And long, long before then? Morrissey said the district has always considered shelter needs when building new schools or modifying existing ones.

“Other school districts have other facilities being opened as shelters,” Morrissey said. “For whatever reason (in Volusia), total dependency is on us.”

She and Akin pointed to Brevard County, where more than half of shelters during Hurricane Dorian were community centers, not schools. In smaller Flagler and St. Johns counties, only schools served as shelters.

Friday, Aug. 30

By Friday, school district staff members were canceling holiday plans to man the shelters over the long weekend. At this point, everyone thought that’s when Dorian would make landfall in Central Florida.

“We’re put on notice maybe 72 hours before landfall, now we’re expecting people to be prepared to have to serve,” Morrisey said. “This particular storm was so frustrating because it started moving so slowly, that three days out ended up being five days out.”

District staff monitors the storm’s path and its magnitude to figure out which shelters will open. Even though New Smyrna Beach High School could withstand high winds, for example, it cannot serve as a shelter if there’s expected storm surge. So the particulars of the storm matter.

Over the weekend, shelter operators prepared to open on Saturday, then Sunday, then finally Monday. And Morrissey found herself adding another task to her job description: cheerleader.

“I have to motivate,” she said. “I’m communicating as early as possible, because I know it does make a difference.” But, she explained, things aren’t always in her hands.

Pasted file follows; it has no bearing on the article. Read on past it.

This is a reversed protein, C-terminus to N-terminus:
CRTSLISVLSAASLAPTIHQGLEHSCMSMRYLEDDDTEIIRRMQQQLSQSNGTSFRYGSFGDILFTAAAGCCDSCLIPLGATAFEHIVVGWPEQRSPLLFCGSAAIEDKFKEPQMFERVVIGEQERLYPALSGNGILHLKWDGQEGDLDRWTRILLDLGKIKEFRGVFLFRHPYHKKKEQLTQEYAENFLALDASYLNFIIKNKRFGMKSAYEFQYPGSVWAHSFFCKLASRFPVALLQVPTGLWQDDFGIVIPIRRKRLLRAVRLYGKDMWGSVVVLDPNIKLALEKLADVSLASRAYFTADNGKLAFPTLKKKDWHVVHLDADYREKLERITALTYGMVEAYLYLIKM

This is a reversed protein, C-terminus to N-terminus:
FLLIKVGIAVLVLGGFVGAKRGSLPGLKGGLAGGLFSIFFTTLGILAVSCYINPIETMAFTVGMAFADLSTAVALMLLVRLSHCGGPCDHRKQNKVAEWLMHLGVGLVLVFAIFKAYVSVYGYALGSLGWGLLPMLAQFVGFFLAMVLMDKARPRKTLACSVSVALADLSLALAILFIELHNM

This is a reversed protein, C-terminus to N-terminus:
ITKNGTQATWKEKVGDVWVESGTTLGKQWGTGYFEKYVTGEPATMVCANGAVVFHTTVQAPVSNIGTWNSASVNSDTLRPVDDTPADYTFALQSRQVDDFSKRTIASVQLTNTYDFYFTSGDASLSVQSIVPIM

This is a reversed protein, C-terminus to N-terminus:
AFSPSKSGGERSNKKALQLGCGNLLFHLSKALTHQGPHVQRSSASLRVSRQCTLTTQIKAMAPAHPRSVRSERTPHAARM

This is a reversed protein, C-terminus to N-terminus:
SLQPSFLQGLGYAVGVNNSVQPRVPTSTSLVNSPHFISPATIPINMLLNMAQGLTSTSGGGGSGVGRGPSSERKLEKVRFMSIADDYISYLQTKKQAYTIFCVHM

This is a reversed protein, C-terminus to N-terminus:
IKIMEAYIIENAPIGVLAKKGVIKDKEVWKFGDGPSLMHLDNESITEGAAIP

Monday, Sept. 2

Morrissey moved into the school district’s operations center on Monday at 8 a.m. Tim Huth got to Mainland High School at 9 a.m. Akin had already spent four full days working out of the county's Emergency Operations Center.

And then the shelters opened Monday at 10 a.m., with school workers an supplemented by law enforcement officers at each shelter, plus workers from the Department of Health at special needs shelters. People flowed into Mainland High, DeLand High, Sweetwater Elementary, Hinson Middle and other schools around the county.

They had to get registered, then settle in gyms and cafeterias, on air mattresses and beach chairs. Morrissey said the shelters often fill with older residents who live by themselves, and often people who have been to their local storm shelter before.

At Mainland, Huth said, they spent a lot of time on their phones, or watching the youngest evacuees play. They walked from the gymnasium to the cafeteria to eat meals. Huth gave updates on the storm every hour, and was met with applause.

“They were bored, I’m telling you,” he joked.

Across the county at DeLand High, Principal Melissa Carr said evacuees watched movies and popped popcorn; kids did crafts and adults read magazines.

In both schools, nearby businesses sent donations, like bread, blankets, donuts and pizza. It wasn't at all like a hotel, with no opportunity to shower and three meals a day served by the School Way Cafe, the district's cafeteria service. But it was safe for residents who lived beachside, in mobile homes or were homeless.